• The AUC for MMP-7 in BA was 0.99 compared for AUC for GGT of 0.72.  The sensitivity and specificity for GGT was much lower at 64% and 72% respectively with a cutoff of 314 U/L.
  • The predictive value for MMP-7 was particularly impressive, 74 of 75 BA  subjects were correctly identified as having BA.  Only 3 non-BA patients were incorrectly assigned a BA diagnosis based on MMP-7 values.
  • The authors noted that MMP-7 testing indicates that there are no substantial changes in its values for normal subjects extending to 54 years of age.
  • One limitation the authors note is the relatively small number of patients with non-BA syndromatic intrahepatic cholestasis which made up less than 30% of their non-BA cohort.  Thus, more testing in specific populations is needed.

My take: The diagnostic performance of MMP-7** appears to be superior to that of a liver biopsy (though this was not directly compared in this study) in predicting BA and could obviate the need for most liver biopsies in infants with cholestasis.  Those with high MMP-7 values would proceed directly to intraoperative cholangiogram with possible hepatoportojejunostomy. Those with non-BA MMP-7 values and persistent cholestasis could undergo additional investigation with genetic panels and/or other metabolic/infectious testing.

**This assay is likely to be commercially-available in the coming weeks according to a colleague at Cincnnati Children’s Hospital.  The expectation is an approximagely 2-day turnaround.

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Bilary Atresia Prognosis After 2-Year Survival with Native Liver

A recent study (M Witt et al. JPGN 2018; 689-94) indicates that among patients with biliary atresia who reached 2 years of life with native liver survival (NLS), they continued to be at risk for progressive liver failure.

Key findings:

  • Upon a median follow-up of 16.4 years, NLS rates at 5, 10, 15, 18 years of age were 89%, 72%, 60%, 54%, respectively.
  • Corresponding overall survival rates were 98%, 90%, 87%, 87%, respectively
  • NLS ended in 37% by liver transplantation (LTx) and in 6% by (pre-transplant) mortality.
  • Abstract Link: Prognosis of Biliary Atresia After 2-year Survival With Native Liver

My take: This data provides more precise information for families about prognosis and reinforces the need for careful followup.

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Liver Shorts November 2018

J Ge et al. Hepatology 2018; 68: 1101-10.  This study reviewed liver donation offers between 2010 to 2014.  This study found that 5.6% of men (293/5202) and 6.2% of women (179/2899) received a pediatric donor as a first offer.  Women, but not men, who received a pediatric first offer had a lower risk of waitlist mortality than with those who received adult organ offers. The authors recommend that “offers of pediatric donor liver be prioritized to women, who are generally shorter stature, once alllocation to the entire…pediatric waitlist pool has occurred.”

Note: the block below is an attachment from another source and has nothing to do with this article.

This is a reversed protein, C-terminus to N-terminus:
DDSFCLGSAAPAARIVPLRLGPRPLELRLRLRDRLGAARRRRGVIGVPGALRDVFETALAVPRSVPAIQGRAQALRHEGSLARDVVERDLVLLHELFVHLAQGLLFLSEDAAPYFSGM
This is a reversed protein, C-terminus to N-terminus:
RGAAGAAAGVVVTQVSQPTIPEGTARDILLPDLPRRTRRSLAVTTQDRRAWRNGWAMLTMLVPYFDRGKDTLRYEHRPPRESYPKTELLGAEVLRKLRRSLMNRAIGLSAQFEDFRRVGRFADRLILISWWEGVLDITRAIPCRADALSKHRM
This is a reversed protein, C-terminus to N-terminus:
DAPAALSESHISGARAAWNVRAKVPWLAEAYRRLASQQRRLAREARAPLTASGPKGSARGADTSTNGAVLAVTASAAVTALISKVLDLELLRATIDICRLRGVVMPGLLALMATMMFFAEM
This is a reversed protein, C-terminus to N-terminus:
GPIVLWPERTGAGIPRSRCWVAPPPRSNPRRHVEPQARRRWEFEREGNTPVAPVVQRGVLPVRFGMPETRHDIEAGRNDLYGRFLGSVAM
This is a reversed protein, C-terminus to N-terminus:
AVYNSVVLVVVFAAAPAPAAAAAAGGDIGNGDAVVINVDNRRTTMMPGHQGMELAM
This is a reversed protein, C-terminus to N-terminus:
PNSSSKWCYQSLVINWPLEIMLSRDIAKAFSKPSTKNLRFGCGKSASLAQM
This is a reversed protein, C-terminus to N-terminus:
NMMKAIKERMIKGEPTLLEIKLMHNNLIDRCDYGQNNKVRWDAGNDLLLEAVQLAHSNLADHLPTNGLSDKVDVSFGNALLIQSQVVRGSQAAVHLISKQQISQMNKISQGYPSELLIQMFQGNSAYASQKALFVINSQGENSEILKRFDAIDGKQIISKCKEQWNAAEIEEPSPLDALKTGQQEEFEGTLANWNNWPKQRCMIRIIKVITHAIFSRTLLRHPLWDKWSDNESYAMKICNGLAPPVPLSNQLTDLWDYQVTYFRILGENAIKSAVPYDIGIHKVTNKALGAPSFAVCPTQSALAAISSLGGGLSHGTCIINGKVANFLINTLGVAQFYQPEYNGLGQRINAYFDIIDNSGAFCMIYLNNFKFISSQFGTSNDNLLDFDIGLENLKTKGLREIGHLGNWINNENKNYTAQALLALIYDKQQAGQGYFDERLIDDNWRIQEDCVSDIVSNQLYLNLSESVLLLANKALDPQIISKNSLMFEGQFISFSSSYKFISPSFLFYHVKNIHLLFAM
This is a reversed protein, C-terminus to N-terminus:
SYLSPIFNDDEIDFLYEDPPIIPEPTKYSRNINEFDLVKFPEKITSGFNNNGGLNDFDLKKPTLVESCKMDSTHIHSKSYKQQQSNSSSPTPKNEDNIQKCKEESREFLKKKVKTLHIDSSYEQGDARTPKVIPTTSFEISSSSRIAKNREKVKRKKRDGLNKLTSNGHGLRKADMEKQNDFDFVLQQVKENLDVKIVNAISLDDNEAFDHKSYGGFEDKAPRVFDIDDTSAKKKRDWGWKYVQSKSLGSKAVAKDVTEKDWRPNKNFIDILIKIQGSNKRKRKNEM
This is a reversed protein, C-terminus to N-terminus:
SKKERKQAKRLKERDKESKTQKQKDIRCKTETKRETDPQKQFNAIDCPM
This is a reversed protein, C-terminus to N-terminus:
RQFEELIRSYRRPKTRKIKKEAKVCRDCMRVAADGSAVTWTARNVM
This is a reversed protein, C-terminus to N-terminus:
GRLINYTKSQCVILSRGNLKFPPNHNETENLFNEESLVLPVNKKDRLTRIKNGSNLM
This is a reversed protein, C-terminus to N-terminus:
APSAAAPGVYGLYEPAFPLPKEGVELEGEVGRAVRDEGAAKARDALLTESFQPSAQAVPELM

CA Chapin et al. Hepatology 2018; 68: 1087-1100.  This study found that patients with indeterminate pediatric acute liver failure (iPALF) have a unique pattern of dense CD8+ T-cell infiltrate that is also perforin-positive adn CD103-positive.  These CD8+ cells are a biomarker for immune dysregulation. These CD8+ dense pattern was found in the 27 of 33 patients with iPALF; 3 had moderate and 3 had minimal staining pattern (per table 2).  The dense CD8+ pattern was seen in 3 of 9 with autoimmune hepatitis and in 1 of 14 with other liver diseases.

E-D Pfister et al. Liver Transplantation 2018; 24: 1186-98.  This study examined patient (n=338) and graft survival in the pediatric population (median age 14.0 years) with Wilson’s disease (1968-2013).  Overall, patient survival was 87% at 1 year, 84% at 5 years, and 81% at 10 years.  Though, the survival was much improved since 2009.

JA Bezzerra et al. Hepatology 2018; 68: 1163-73. This review summarized a research workshop (June 2017) focused on the clinical and research challenges for biliary atresia.

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How Often Is Surgical Treatment for Biliary Atresia Delayed Beyond 60 Days?

It is recognized that there is often a delay in the diagnosis of biliary atresia (BA).  A recent study (MR Townsend et al. J Pediatr 2018; 199: 237-42) indicates that hepatoportoenterostomy (HPE) or Kasai procedure is performed in only 37.7% of patients with BA prior to 60 days of age. The data was obtained from the Agency for Healthcare Research and Quality’s Healthcare Cost and Utilization Project (HCUP) Nationwide Inpatient Sample files from 2000-2011.

  • Risk factors for delayed HPE: This study of 1243 patients with BA found that those with delayed HPE were more often uninsured–all self-pay patients had HPE after 60 days, more often black (aOR 4.22), and less likely at a teaching hospital (aOR 0.27).
  • Delayed HPE was associated with increased adverse perioperative outcomes and increased cost.

My take: We have a long way to go if we are going to consistently identify and treat BA in a timely manner.